Using Jekyll 4 with GitHub Pages
by James Armes (they/them)
This site is built using Jekyll and hosted on GitHub Pages. I’ve been using this setup for some time, since switching from a Drupal site (which was overkill for this small blog and the little traffic it receives) and paid hosting. Until recently, I used the default setup on GitHub Pages which uses jekyll 3.9.2. When I decided to hit the reset button, I saw that Jekyll 4.0.0 was released in 2019 (nearly four years ago!) and with the release of 4.3.0, the 3.9.x releases were officially moved to security updates only.
GitHub has, unfortunately, made no mention of updating the supported version used for GitHub Pages. However, at its core, Pages is just a static hosting service with some support for building from Jekyll. I opted to move forward using the latest version of Jekyll, knowing that I would have to handle building the site myself.
Jekyll 4.0.0 was a complete rewrite of the codebase. This rewrite dropped support for older ruby versions, removed dependencies that were no longer maintained, and included a number of enhancements.
Some of the major enhancements in the 4.x releases:
- Many improvements to caching
- A new Sass processor
- An updated markdown engine
- Better handling of links
- Configuration options for gem-based themes
- Support for logical operators in conditional expressions
- Support for Ruby 3.x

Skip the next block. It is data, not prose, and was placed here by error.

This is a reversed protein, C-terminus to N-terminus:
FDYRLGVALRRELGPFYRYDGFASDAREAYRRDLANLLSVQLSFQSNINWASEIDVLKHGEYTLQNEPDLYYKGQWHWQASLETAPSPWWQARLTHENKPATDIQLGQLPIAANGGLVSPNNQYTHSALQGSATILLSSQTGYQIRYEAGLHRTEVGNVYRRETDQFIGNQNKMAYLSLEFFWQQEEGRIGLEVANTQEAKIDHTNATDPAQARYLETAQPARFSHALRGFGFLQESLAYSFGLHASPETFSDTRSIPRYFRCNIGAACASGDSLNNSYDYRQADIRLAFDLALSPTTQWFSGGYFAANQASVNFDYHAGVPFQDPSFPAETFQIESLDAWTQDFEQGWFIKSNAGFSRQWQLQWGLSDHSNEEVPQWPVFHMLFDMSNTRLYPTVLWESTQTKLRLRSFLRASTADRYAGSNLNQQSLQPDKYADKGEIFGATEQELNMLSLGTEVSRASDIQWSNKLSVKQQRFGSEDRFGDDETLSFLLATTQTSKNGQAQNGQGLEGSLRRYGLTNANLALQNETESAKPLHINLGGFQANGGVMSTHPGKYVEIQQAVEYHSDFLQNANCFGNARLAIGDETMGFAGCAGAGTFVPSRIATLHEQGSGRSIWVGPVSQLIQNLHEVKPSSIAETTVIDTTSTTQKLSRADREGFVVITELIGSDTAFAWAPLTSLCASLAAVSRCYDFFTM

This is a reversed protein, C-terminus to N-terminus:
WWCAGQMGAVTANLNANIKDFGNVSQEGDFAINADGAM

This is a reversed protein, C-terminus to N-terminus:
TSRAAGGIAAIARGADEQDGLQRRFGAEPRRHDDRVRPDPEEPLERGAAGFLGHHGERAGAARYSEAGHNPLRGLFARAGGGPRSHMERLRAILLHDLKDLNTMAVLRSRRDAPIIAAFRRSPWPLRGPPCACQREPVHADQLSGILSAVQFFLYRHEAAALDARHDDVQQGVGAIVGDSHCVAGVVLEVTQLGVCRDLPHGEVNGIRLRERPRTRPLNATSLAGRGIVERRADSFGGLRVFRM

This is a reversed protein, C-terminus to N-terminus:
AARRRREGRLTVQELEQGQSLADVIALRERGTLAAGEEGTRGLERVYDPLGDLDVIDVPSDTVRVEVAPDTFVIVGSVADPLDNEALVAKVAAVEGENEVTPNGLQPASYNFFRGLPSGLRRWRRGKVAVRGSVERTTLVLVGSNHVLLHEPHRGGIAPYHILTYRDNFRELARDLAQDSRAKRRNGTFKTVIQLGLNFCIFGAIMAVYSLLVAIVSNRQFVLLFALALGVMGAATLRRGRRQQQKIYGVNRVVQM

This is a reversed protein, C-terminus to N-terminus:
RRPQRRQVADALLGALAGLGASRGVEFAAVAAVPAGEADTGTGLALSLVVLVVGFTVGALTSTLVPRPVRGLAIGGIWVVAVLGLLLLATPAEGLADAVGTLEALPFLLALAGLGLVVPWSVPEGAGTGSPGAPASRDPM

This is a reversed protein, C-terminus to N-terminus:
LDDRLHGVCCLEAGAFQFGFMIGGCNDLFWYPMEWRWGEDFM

- Support for CSV data
There’s much more, and of course all of the bug fixes and security updates included in every release. Checkout the releases page for more details.
Deploying Jekyll 4 on GitHub Pages
To deploy Jekyll 4 on GitHub Pages, you’ll need to use GitHub Actions. GitHub Actions is a CI/CD Continuous integration and continous delivery service that allows you to automate tasks in your workflow. You can use it to build, test, and deploy your code similar to other systems like Jenkins or CircleCI.
Workflows are configured in YAML files in the
.github/workflows directory of
your repository. You can have multiple workflows, each of which can have one or
more jobs, which in turn contain one or more steps. For our purposes, we need
one workflow with two jobs, one to build the site and another to deploy it to
For example, the workflow file for this site looks like this:
Now, anytime I push a change to my
main branch, the site is built and deployed